Over A Dozen Families Affected By Act 1 Step Forward To File Lawsuit
LITTLE ROCK (Dec. 30) ---The American Civil Liberties Union today filed a lawsuit seeking to strike down a new law that bans any unmarried person who lives with a partner from serving as an adoptive or foster parent in the state of Arkansas.
At a press conference at the Arkansas State Capitol this morning, several of the plaintiffs described how Act 1, which is set to go into effect on January 1, impacts their families and why they decided to be part of the case.
Stephanie Huffman, who already adopted one child from the state in 2004, was one of the plaintiffs who spoke at the press conference. Huffman and her partner of 10 years, Wendy Rickman, want to adopt another child or a pair of siblings through the Department of Children and Family Services, but now can’t because of Act 1.
“The state already knows we’re good enough parents that they placed one child with us before Act 1 passed,” said Huffman. “Who knows how many children are now cut off by this law from loving homes?"
In the lawsuit filed today, the ACLU argues that Act 1 violates the federal and state constitutional rights to equal protection and due process. Participating in the case are 29 adults and children from over a dozen different families, including a grandmother who lives with her same-sex partner of nine years and is the only relative able and willing to adopt her grandchild who is now in Arkansas state care, several married heterosexual couples who have relatives or friends disqualified by Act 1 who they want to adopt their children if they die, and a heterosexual woman who wants to be a foster or adoptive parent but can’t because she lives with her partner of five years. The complaint was filed this morning in Pulaski County Circuit Court.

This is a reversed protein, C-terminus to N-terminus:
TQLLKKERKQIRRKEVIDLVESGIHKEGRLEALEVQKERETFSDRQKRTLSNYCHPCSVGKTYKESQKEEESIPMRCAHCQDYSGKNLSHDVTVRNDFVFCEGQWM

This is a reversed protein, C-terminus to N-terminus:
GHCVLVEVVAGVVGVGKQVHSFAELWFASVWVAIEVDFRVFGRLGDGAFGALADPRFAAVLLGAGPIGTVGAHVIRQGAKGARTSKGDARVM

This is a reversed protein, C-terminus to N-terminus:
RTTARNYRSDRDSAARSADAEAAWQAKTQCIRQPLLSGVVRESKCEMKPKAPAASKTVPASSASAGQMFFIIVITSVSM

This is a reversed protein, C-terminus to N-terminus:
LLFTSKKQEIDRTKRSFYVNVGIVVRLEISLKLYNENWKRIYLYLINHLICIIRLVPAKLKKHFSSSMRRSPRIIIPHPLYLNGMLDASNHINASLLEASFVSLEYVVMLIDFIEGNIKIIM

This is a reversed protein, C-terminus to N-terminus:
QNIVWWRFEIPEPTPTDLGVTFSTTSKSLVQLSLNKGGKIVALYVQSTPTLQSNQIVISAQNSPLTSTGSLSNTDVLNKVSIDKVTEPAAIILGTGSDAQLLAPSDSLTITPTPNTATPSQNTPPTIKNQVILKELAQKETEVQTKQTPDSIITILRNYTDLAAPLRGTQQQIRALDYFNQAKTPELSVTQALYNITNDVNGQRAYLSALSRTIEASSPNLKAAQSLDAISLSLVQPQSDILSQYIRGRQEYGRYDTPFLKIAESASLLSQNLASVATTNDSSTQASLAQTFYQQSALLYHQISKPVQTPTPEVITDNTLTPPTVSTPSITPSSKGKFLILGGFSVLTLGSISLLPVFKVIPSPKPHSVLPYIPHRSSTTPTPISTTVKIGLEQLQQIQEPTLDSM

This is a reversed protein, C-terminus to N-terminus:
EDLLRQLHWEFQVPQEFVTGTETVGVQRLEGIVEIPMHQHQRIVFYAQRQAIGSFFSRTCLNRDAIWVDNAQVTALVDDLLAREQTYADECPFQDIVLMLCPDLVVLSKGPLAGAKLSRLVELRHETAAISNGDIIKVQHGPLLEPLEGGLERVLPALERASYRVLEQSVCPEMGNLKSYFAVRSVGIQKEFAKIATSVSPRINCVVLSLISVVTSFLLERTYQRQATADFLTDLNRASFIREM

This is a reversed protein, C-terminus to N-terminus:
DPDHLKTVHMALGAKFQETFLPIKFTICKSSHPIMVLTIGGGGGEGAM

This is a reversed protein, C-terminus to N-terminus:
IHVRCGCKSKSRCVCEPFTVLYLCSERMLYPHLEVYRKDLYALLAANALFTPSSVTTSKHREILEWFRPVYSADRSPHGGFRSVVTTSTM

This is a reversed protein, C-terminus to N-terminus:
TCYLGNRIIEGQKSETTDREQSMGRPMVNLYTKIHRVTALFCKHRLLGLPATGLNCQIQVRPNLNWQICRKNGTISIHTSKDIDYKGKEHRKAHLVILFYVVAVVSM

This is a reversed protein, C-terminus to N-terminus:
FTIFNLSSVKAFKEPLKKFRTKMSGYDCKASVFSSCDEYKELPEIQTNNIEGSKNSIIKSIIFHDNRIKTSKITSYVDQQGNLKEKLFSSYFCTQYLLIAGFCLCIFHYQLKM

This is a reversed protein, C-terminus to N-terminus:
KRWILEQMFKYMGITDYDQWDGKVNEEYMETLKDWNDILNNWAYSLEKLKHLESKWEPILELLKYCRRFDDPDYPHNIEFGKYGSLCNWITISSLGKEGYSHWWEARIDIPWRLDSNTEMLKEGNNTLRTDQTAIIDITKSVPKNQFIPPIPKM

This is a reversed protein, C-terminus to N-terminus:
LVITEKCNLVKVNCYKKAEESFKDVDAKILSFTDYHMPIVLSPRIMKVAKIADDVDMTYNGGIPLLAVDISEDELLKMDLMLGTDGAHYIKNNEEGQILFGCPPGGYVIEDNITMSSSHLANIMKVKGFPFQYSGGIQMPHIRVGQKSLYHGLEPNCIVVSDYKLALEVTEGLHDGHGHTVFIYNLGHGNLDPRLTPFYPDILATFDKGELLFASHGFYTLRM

“Ever since the election, we’ve been hearing from all corners of the state from dozens of families who are panicking about how Act 1 impacts them,” said Rita Sklar, Executive Director of the ACLU of Arkansas. “This law hurts families and children in many ways – it takes away parents’ right to decide for themselves who will adopt their children if they die, it denies the many children in Arkansas state care a chance at the largest possible pool of potential foster and adoptive homes, and denies couples who are living together but unmarried the chance to provide loving homes to children who desperately need them.”
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